A new military study provides an ominous warning: America’s enemies have not given up on the devastating effects of an EMP on a woefully unprepared United States.
An EMP attack on the United States has been the subject of nightmare scenarios for years, since scientists and Pentagon analysts warn of mass starvation if the electric grid — in a moment — ceases to operate and the refrigerator, for example, is rendered useless.
Such an attack was imagined in the novel “One Second After,” a New York Times bestseller that described a surprise attack by missiles fired above the United States from container ships parked off our coasts.
Hardening military systems against an EMP has been a top priority of the Pentagon for decades, but the executive director of the EMP Task Force says the civilian grid has been ignored.
Dr. Peter Pry describes an EMP to OneNewsNow as “a super energetic radio wave that can destroy electronics,” which can be initiated by the sun, nuclear weapons, and non-nuclear weapons.
Meanwhile, he warns, the “head-in-the-sand posture” of the United States has kept America at risk, says Pry. In one example, the military doctrines of Russia, China, North Korea, and Iran, the countries that have called for “making EMP attacks against the United States.”
In the case of Iran, Pry hopes the State Department has noted their desire to wreak havoc in America, but “they seemed to have been ignoring [it].”
“Isn’t Iran supposed to not have nuclear weapons?” he asks. “Then why does their military doctrine call for making a nuclear EMP attack on the United States?”
The problem with being unprepared, Pry tells OneNewsNow, is there is no “second chance” against such an attack.
The “good news” is that the U.S. knows how to protect itself from an EMP attack after the commission published a plan in 2008. But the problem, he adds, is the civilian grid has not been hardened.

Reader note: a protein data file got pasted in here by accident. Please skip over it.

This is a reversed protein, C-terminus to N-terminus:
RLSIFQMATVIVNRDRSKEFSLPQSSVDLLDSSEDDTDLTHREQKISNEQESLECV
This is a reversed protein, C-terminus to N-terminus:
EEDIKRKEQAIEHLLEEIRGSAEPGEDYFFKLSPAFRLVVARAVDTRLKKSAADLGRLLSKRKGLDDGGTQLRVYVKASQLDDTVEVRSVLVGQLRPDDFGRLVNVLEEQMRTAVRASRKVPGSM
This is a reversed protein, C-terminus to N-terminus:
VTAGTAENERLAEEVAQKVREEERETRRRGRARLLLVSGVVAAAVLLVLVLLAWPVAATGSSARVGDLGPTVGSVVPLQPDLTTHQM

“Why haven’t we done that?” Pry asks. “It’s been 10 years since the EMP commission delivered its report and provided a plan for doing this.”
As former chief of staff of the commission, Pry say the team of experts worked for 17 years to create a plan in 2008, but to date that plan has been ignored, and no federal agency is in charge and no agency wants to be in charge of the problem, he complains.
“Not a single implement recommendation of the EMP commission has been implemented in 10 years,” he warns, “and we remain as vulnerable today” as we ever have been.
Pry feels there is “hope,” however, because President Donald Trump is listening to the commission and taking the concern seriously.
“And [Trump] is the first president to include in his national security strategy a directive for the federal government [to] protect the electric grid and the other life-sustaining critical infrastructures from EMP,” Pry advises.
He adds, however, that federal bureaucracy is not cooperating and is ignoring the EMP commission.
Meanwhile, says Pry, the EMP threat has increased since 2008 because of technology: microelectronics have become faster, and operate on smaller voltage, making them more vulnerable to an EMP burst.
Consequently, Pry says, “it takes less and less energy to destroy them, so the very thing that makes us a high-tech society” is also “our technological Achilles’ heel.”